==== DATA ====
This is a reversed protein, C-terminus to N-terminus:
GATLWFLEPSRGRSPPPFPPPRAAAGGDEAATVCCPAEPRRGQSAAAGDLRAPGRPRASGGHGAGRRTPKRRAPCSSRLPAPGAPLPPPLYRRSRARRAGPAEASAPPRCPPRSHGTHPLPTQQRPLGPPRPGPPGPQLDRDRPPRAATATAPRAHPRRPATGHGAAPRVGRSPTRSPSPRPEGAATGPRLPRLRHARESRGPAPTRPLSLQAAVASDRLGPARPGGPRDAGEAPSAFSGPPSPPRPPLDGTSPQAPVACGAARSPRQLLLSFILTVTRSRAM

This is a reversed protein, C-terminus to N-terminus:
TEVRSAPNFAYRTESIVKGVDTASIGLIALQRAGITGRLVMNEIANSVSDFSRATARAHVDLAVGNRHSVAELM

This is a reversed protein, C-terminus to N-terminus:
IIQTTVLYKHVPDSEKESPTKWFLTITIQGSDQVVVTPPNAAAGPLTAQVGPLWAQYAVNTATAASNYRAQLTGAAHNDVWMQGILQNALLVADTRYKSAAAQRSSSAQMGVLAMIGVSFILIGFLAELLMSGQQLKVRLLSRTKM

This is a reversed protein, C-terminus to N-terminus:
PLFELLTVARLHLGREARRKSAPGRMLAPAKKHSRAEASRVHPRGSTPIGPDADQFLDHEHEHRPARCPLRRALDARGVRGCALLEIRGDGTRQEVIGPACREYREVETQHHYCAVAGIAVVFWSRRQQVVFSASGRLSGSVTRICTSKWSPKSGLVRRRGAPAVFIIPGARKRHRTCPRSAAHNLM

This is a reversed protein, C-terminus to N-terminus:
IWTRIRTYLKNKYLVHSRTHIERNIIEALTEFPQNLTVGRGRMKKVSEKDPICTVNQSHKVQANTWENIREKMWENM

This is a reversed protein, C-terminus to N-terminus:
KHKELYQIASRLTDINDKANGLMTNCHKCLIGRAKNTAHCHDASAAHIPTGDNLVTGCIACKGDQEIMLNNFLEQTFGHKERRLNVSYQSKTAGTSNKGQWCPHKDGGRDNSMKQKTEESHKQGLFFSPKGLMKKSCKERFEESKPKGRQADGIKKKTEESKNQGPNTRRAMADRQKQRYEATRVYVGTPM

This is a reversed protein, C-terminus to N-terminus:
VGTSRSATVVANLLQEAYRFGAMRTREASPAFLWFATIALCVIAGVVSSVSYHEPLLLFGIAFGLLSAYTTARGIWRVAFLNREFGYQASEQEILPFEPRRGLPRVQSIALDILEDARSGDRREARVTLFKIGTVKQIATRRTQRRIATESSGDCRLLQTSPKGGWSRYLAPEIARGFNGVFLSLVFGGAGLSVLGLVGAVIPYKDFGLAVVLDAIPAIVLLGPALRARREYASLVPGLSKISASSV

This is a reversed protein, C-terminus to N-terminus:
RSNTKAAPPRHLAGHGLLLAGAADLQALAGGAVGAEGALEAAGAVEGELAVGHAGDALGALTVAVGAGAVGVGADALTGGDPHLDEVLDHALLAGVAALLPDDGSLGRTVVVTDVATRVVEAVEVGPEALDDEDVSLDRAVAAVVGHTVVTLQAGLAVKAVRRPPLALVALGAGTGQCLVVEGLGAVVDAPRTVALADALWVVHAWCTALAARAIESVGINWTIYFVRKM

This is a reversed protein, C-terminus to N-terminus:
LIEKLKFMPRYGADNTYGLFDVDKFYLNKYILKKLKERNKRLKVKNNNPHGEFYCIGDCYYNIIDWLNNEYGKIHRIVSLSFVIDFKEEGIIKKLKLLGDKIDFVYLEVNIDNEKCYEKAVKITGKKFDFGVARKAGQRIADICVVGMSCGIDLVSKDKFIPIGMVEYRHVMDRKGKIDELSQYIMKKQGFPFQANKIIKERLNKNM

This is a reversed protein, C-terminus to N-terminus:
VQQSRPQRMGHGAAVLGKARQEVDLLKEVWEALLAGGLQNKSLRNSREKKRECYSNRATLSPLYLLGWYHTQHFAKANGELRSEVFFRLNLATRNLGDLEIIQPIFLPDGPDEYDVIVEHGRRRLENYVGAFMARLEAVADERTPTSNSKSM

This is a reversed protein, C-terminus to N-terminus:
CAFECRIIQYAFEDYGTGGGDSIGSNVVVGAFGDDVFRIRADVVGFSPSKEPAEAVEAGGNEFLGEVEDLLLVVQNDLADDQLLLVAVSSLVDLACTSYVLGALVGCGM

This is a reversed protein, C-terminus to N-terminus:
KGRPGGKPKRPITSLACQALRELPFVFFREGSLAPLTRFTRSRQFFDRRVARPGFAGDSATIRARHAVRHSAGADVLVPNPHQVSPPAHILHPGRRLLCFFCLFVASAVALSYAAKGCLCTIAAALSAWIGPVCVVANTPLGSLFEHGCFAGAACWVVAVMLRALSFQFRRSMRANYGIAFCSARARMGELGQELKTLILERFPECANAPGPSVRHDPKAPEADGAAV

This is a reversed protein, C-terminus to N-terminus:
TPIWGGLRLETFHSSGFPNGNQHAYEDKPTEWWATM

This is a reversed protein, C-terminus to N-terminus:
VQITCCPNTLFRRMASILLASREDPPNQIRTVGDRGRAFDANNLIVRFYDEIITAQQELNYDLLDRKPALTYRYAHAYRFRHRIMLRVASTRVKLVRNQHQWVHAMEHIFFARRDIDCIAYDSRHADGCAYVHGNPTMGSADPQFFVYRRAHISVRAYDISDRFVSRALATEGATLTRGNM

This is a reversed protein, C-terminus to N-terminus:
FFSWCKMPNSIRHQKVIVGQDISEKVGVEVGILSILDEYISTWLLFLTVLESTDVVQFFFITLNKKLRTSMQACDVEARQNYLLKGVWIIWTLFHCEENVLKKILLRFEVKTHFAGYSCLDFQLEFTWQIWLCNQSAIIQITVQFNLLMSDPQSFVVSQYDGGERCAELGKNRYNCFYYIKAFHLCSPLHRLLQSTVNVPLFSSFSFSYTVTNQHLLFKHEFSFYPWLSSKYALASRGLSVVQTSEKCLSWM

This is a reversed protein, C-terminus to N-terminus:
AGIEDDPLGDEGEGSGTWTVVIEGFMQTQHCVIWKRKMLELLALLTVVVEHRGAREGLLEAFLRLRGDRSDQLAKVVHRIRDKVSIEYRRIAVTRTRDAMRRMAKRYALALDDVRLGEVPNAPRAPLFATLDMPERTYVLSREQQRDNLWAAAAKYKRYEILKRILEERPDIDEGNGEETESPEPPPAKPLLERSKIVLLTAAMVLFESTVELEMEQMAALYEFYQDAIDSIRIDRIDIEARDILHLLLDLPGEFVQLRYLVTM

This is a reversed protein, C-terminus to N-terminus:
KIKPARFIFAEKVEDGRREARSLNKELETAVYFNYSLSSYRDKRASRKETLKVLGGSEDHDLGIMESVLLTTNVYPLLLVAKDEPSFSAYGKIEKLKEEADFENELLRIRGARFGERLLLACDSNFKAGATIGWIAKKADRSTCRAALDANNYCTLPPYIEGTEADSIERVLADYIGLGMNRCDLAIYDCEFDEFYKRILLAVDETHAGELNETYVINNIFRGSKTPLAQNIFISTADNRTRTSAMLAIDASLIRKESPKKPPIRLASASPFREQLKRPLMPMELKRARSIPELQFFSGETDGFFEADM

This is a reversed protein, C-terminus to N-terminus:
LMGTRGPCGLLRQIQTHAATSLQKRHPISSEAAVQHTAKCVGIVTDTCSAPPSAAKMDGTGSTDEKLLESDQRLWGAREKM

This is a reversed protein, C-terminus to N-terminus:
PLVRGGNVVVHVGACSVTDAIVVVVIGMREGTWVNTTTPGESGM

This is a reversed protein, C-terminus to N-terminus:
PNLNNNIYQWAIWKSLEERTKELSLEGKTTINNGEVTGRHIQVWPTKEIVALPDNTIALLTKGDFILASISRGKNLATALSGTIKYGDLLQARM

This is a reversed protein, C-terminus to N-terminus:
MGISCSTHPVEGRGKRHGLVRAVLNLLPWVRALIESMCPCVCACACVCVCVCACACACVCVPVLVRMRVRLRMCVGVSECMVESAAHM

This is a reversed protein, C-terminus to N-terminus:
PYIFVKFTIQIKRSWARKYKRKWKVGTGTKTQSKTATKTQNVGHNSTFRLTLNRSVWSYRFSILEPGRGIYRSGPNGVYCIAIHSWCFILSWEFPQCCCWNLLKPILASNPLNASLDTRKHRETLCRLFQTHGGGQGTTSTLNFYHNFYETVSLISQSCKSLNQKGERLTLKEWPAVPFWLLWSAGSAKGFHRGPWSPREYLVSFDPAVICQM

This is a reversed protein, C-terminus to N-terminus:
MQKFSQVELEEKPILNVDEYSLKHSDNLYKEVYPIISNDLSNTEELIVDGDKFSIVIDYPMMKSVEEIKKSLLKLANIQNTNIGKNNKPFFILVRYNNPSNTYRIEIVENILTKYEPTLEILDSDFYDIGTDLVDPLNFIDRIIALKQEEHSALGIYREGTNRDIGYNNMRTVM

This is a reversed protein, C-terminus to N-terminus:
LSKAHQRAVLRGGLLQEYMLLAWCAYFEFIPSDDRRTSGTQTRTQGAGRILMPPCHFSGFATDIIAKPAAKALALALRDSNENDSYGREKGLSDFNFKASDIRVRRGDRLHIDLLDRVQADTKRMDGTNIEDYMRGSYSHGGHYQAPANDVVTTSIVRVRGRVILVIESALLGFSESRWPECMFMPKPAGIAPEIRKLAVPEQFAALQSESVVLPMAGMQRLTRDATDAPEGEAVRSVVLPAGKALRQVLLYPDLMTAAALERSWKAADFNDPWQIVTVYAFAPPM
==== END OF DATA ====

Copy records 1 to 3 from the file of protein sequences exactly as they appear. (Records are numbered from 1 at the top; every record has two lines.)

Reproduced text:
This is a reversed protein, C-terminus to N-terminus:
GATLWFLEPSRGRSPPPFPPPRAAAGGDEAATVCCPAEPRRGQSAAAGDLRAPGRPRASGGHGAGRRTPKRRAPCSSRLPAPGAPLPPPLYRRSRARRAGPAEASAPPRCPPRSHGTHPLPTQQRPLGPPRPGPPGPQLDRDRPPRAATATAPRAHPRRPATGHGAAPRVGRSPTRSPSPRPEGAATGPRLPRLRHARESRGPAPTRPLSLQAAVASDRLGPARPGGPRDAGEAPSAFSGPPSPPRPPLDGTSPQAPVACGAARSPRQLLLSFILTVTRSRAM

This is a reversed protein, C-terminus to N-terminus:
TEVRSAPNFAYRTESIVKGVDTASIGLIALQRAGITGRLVMNEIANSVSDFSRATARAHVDLAVGNRHSVAELM

This is a reversed protein, C-terminus to N-terminus:
IIQTTVLYKHVPDSEKESPTKWFLTITIQGSDQVVVTPPNAAAGPLTAQVGPLWAQYAVNTATAASNYRAQLTGAAHNDVWMQGILQNALLVADTRYKSAAAQRSSSAQMGVLAMIGVSFILIGFLAELLMSGQQLKVRLLSRTKM